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My question regards the strong law of large numbers as stated, e.g., in Ethier and Kurtz (1986, p. 456 Eq. (2.5)), as follows:

If $Y$ is a unit Poisson process, then for each $u_0>0$, \begin{eqnarray*} \lim_{n \to \infty} \sup_{u \geq u_0} \vert Y(nu)/n - u \vert = 0 \quad a.s. \end{eqnarray*}

My question regards the uniform convergence. More precisely, I see how to apply the strong law of large numbers in order to get \begin{eqnarray*} \lim_{n \to \infty} \vert Y(nu)/n - u \vert = 0 \quad a.s. \end{eqnarray*} for each $u>0$ (just note that $Y(nu) = \sum_{k=1}^n Y(ku)-Y((k-1)u)$ is a sum of i.i.d. random variables with mean $u$ since $Y$ is a unit rate Poisson process). But I don't know how to show that the convergence is not only pointwise, but also uniform. I suspect that if I could show that $Y(nu)/n$ is an increasing sequence of functions, i.e., $Y(nu)/n \leq Y((n+1)u)/(n+1)$, I could use Dini's theorem to show the uniform convergence. I don't see, however, how to show this monotonicity either.

I've been thinking about the proof now for a while and would be happy if somebody could help!

Reference:

Ethier, S. N. and Kurtz, T. (1986). Markov processes: Characterization and Convergence. John Wiley & Sons, Inc.

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    $\begingroup$ Dini's theorem won't help; $Y(nu)$ is not a continuous function of $u$, nor is the convergence monotone in general. $\endgroup$ – Nate Eldredge Feb 28 '14 at 17:08
  • $\begingroup$ I believe it should read $$\lim_{n \to \infty} \sup_{u \leq u_0} |Y(nu)/n-u|=0$$ (so "$\leq u_0$" instead of "$\geq u_0$"). $\endgroup$ – saz Mar 1 '14 at 8:45
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In my edition of the book it reads

$$\lim_{n \to \infty} \sup_{\color{red}{u \leq u_0} } \left| \frac{Y(nu)}{n}-u \right|=0 \quad \text{a.s.}$$

So let's prove this. Fix $\varepsilon>0$. For any $n \in \mathbb{N}$ we have by Etemadi's inequality

$$p_n := \mathbb{P} \left( \sup_{u \leq u_0} \left| \frac{Y(nu)}{n}-u\right| > 3\varepsilon \right) \leq 3\sup_{u \leq u_0} \mathbb{P} \left( \left| \frac{Y(nu)}{n}-u\right|>\varepsilon \right). \tag{1}$$

The idea is to show that $$\sum_{n \in \mathbb{N}} p_n<\infty; \tag{2}$$ the claim then follows from the Borel-Cantelli lemma. In order to prove $(2)$ we note that we can choose a constant $C>0$ such that for any $|\lambda| \leq 1$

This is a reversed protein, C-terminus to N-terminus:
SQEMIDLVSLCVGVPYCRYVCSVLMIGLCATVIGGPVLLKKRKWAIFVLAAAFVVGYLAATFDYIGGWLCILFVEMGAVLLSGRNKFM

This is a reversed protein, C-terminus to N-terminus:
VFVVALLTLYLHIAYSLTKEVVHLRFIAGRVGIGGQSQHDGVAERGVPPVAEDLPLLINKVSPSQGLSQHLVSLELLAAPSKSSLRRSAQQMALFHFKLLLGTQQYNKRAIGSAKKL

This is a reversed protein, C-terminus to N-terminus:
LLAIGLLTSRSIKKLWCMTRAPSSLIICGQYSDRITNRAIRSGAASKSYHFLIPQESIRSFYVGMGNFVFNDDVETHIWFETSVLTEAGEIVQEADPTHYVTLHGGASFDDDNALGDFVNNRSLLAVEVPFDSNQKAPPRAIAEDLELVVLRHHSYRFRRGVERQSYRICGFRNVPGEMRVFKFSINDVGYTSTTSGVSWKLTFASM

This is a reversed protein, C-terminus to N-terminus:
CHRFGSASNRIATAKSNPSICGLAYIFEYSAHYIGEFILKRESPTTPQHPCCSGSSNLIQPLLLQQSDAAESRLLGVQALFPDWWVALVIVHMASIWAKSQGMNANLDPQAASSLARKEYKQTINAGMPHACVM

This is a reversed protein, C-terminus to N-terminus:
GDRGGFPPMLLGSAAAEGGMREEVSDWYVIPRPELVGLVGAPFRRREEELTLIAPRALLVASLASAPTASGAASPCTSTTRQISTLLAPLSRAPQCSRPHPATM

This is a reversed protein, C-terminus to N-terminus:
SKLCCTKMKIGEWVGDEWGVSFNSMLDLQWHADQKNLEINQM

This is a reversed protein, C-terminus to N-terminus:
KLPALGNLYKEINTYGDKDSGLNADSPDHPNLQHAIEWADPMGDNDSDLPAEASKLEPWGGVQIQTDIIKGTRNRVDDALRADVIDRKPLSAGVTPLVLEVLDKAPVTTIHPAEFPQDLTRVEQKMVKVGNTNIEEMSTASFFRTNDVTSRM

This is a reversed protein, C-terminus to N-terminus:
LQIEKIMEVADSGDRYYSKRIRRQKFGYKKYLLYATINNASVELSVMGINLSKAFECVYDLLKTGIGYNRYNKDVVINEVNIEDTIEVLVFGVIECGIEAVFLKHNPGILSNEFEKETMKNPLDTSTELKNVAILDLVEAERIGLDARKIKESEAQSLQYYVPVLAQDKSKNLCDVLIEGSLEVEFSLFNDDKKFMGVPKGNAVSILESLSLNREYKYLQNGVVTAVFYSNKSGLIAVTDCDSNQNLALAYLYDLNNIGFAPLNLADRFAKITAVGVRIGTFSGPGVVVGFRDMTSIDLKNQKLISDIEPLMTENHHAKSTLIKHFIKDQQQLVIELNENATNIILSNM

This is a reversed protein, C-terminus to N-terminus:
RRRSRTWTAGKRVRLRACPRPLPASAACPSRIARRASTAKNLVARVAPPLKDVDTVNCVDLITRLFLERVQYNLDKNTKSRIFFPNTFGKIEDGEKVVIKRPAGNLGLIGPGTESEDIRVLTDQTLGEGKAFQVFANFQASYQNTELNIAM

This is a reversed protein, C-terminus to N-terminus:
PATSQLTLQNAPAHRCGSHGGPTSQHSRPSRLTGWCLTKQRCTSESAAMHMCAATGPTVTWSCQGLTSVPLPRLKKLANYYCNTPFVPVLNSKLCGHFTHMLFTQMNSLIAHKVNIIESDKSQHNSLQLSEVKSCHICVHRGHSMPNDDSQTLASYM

$$\mathbb{E}e^{\lambda \tilde{Y}_t} \leq e^{Ct \lambda^2}, \tag{3}$$

where $\tilde{Y}_t :=Y_t-t$ denotes the compensated Poisson process; see the lemma below. The (exponential) Markov inequality and $(1)$ then shows

$$\begin{align*} p_n &\leq 3\sup_{u \leq u_0} \mathbb{P} \bigg( Y(nu)-nu>\varepsilon n\bigg)+3\sup_{u \leq u_0} \mathbb{P} \bigg( -(Y(nu)-nu)>\varepsilon n \bigg) \\ &\leq 3 \sup_{u \leq u_0} \bigg[ \exp \left(\lambda \tilde{Y}(nu)-\varepsilon n \lambda\right)+ \exp \left(-\lambda \tilde{Y}(nu)-\varepsilon n \lambda\right) \bigg]. \end{align*}$$

If we choose $\lambda=\frac{1}{\sqrt{n}}$ and apply $(2)$, then we get

$$p_n \leq 6 \exp \left( C u_0-\varepsilon \sqrt{n} \right).$$

Obviously, this entails $(2)$.


Lemma Let $(Y_t)_{t \geq 0}$ be a Poisson process (with rate $1$) and $\tilde{Y}:=Y_t-t$ the compensated Poisson process. Then $(3)$ holds.

Proof: Since $Y_t \sim \text{Poi}(t)$, the exponential moments can be calculated explicitely: $$\mathbb{E}e^{\lambda Y_t} = e^{t \cdot (e^{\lambda}-1)}.$$ Hence, $$\mathbb{E}e^{\lambda \tilde{Y}_t} = e^{t \cdot (e^{\lambda}-1-\lambda)}.$$ For $\lambda \in [-1,1]$, we have $$|e^{\lambda}-1-\lambda| \leq C \cdot \lambda^2$$ and this proves $(3)$.


Remark The claim holds for any Lévy process $(Y_t)_{t \geq 0}$ with finite exponential moments:

$$\lim_{n \to \infty} \sup_{u \leq u_0} \left| \frac{Y(nu)}{n}-\mathbb{E}Y_1 \cdot u \right|=0 \quad \text{a.s.}$$

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  • $\begingroup$ Etemadi's inequality as stated in the reference given above applies to a finite sequence of random variables. Here we have the sup over an uncountable set and not a max over a finite set. So I don't understand its application. $\endgroup$ – user52227 Mar 14 '17 at 13:43
  • $\begingroup$ @user52227 Etemadi's inequality gives $$\mathbb{P}(\sup_{k \leq n} |S_k| \geq 3 \epsilon) \leq 3 \sup_{k \leq n} \mathbb{P}(|S_k| \geq \epsilon), $$ right? Obviously this implies $$\mathbb{P} \left( \sup_{k \leq n} |S_k| \geq 3 \epsilon \right) \leq 3 \sup_{k \geq 1} \mathbb{P}(|S_k| \geq \epsilon).$$ Using the monotone convergence theorem (... or the continuity of the probability measure), we get $$\mathbb{P} \left( \sup_{k \geq 1} |S_k| \geq 3\epsilon \right) = \sup_{n \geq 1} \mathbb{P} \left( \sup_{k \leq n} |S_k| \geq 3 \epsilon \right) \leq 3 \sup_k \mathbb{P}(|S_k| \geq \epsilon).$$ $\endgroup$ – saz Mar 14 '17 at 14:16
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    $\begingroup$ This proves Etemadi's inequality for countable many random variables. Finally, note that if $(X_t)_{t \geq 0}$ is a process with càdlàg sample paths, then $$\sup_{u \leq u_0} |X_u| = \sup_{u \leq u_0, u \in \mathbb{Q}} |X_u|$$ and so everything boils down to the countable setting. Consequently, we get $$\mathbb{P} \left( \sup_{u \leq u_0} |X_u| \geq 3\epsilon \right) \leq 3 \sup_{u \leq u_0} \mathbb{P}(|X_u| \geq \epsilon)$$ for any càdlàg process $(X_t)_t$ with independent increments. $\endgroup$ – saz Mar 14 '17 at 14:18
  • $\begingroup$ Thank you. I think I understand now $\endgroup$ – user52227 Mar 14 '17 at 15:42
  • $\begingroup$ @user52227 You are welcome. $\endgroup$ – saz Mar 14 '17 at 15:45

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